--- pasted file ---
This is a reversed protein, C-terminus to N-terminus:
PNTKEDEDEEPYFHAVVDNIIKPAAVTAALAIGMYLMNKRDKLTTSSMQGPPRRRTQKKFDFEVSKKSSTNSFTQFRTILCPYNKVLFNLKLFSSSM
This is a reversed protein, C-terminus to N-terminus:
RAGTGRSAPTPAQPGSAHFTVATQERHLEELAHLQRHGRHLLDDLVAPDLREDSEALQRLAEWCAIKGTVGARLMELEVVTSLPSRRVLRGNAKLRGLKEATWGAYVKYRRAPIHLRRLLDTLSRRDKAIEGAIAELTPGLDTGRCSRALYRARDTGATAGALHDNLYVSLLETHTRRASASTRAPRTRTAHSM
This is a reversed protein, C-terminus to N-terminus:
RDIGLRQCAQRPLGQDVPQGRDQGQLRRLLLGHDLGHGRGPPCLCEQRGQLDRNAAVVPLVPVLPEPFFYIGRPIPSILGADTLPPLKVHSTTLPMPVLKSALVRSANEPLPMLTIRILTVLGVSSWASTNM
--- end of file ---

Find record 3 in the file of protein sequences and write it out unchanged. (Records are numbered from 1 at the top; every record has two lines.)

This is a reversed protein, C-terminus to N-terminus:
RDIGLRQCAQRPLGQDVPQGRDQGQLRRLLLGHDLGHGRGPPCLCEQRGQLDRNAAVVPLVPVLPEPFFYIGRPIPSILGADTLPPLKVHSTTLPMPVLKSALVRSANEPLPMLTIRILTVLGVSSWASTNM